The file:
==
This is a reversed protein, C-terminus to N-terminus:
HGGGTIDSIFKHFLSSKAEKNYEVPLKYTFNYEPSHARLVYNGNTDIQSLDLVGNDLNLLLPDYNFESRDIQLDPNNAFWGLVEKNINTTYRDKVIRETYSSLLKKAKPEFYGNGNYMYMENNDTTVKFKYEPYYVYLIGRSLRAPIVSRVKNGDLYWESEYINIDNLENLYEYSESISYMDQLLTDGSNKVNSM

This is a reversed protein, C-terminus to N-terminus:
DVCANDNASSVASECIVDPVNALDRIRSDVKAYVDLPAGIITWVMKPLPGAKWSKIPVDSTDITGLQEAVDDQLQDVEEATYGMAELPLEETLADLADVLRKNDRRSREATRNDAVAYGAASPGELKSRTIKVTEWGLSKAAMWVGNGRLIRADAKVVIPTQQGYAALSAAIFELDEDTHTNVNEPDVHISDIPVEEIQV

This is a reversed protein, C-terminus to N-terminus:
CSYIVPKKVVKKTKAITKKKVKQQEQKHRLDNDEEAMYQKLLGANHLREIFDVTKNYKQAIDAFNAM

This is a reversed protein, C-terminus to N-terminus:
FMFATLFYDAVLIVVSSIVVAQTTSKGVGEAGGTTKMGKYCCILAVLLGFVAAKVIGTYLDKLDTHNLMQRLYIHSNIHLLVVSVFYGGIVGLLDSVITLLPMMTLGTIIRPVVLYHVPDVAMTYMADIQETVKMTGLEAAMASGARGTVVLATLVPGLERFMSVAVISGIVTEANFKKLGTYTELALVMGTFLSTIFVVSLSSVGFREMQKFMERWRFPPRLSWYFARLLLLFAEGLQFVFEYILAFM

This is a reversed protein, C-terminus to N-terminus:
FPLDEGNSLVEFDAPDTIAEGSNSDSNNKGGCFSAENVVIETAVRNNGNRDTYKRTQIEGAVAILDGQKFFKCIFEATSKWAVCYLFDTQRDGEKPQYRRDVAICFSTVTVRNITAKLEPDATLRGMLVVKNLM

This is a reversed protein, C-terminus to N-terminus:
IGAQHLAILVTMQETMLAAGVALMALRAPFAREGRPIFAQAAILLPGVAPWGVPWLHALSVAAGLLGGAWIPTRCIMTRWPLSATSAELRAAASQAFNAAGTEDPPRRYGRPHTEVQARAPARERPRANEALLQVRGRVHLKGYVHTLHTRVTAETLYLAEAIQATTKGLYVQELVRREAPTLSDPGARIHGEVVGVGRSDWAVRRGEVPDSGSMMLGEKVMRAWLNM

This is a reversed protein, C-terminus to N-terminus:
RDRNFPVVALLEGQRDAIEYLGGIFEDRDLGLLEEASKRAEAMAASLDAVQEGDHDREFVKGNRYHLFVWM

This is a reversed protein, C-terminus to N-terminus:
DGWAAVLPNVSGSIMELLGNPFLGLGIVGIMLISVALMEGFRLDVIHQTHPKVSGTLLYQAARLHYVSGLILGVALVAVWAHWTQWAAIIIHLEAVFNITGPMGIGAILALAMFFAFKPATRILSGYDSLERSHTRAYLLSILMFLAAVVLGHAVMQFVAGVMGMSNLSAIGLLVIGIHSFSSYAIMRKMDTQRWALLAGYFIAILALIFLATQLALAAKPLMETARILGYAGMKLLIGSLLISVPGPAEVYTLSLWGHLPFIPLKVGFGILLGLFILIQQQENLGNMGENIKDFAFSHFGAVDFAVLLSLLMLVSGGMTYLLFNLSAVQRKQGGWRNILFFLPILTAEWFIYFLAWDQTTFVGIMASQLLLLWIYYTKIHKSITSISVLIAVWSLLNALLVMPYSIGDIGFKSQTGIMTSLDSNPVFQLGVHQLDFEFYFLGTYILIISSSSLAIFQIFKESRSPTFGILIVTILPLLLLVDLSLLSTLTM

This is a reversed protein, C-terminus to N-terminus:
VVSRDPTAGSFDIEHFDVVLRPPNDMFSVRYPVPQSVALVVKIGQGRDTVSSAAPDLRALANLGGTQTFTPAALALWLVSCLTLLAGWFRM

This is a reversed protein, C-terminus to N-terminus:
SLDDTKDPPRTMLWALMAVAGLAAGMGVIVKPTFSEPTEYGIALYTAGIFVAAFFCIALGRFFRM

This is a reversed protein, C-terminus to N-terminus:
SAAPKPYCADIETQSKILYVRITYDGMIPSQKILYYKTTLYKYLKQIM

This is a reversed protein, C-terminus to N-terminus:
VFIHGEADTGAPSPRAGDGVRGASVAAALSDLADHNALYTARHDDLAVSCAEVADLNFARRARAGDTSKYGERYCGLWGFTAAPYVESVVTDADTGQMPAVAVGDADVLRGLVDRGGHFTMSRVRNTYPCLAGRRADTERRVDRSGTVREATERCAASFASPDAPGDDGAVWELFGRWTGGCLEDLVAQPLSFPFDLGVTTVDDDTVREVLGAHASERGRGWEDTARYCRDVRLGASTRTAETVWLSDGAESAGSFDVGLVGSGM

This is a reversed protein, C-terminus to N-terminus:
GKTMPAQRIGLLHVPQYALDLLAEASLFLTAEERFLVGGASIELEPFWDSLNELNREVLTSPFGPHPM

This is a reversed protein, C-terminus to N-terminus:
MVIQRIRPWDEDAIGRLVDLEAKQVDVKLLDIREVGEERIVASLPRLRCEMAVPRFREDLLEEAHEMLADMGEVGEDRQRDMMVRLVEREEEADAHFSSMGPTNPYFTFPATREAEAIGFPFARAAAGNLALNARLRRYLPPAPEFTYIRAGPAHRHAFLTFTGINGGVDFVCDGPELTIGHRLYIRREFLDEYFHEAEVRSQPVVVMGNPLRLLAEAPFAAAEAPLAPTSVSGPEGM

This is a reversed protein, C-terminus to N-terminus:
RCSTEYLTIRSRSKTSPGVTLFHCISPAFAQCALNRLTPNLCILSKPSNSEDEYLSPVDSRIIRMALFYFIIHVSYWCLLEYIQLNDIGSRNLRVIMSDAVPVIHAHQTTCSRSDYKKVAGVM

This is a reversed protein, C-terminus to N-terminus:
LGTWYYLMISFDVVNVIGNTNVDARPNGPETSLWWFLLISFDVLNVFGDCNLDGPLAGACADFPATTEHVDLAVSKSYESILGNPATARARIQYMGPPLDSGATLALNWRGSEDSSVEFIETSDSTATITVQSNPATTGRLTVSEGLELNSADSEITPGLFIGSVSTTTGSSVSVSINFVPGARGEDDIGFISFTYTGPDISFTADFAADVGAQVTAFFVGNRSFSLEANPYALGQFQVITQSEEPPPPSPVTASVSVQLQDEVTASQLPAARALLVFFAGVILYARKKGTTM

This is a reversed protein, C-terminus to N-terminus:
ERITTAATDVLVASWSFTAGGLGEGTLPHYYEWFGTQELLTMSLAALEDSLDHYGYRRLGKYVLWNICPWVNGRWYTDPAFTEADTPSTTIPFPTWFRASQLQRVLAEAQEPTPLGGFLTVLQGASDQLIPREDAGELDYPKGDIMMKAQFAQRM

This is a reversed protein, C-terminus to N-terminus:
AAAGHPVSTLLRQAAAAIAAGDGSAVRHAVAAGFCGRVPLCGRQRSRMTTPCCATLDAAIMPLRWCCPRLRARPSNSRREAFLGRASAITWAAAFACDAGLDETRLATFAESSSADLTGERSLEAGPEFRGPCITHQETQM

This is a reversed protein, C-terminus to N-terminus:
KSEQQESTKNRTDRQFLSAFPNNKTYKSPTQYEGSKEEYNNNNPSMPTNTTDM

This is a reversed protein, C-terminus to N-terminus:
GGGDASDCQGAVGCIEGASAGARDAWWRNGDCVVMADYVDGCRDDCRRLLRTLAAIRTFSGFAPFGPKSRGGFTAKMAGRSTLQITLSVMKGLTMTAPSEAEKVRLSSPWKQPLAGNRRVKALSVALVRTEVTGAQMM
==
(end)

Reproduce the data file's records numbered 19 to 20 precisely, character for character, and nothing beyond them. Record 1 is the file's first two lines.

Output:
This is a reversed protein, C-terminus to N-terminus:
KSEQQESTKNRTDRQFLSAFPNNKTYKSPTQYEGSKEEYNNNNPSMPTNTTDM

This is a reversed protein, C-terminus to N-terminus:
GGGDASDCQGAVGCIEGASAGARDAWWRNGDCVVMADYVDGCRDDCRRLLRTLAAIRTFSGFAPFGPKSRGGFTAKMAGRSTLQITLSVMKGLTMTAPSEAEKVRLSSPWKQPLAGNRRVKALSVALVRTEVTGAQMM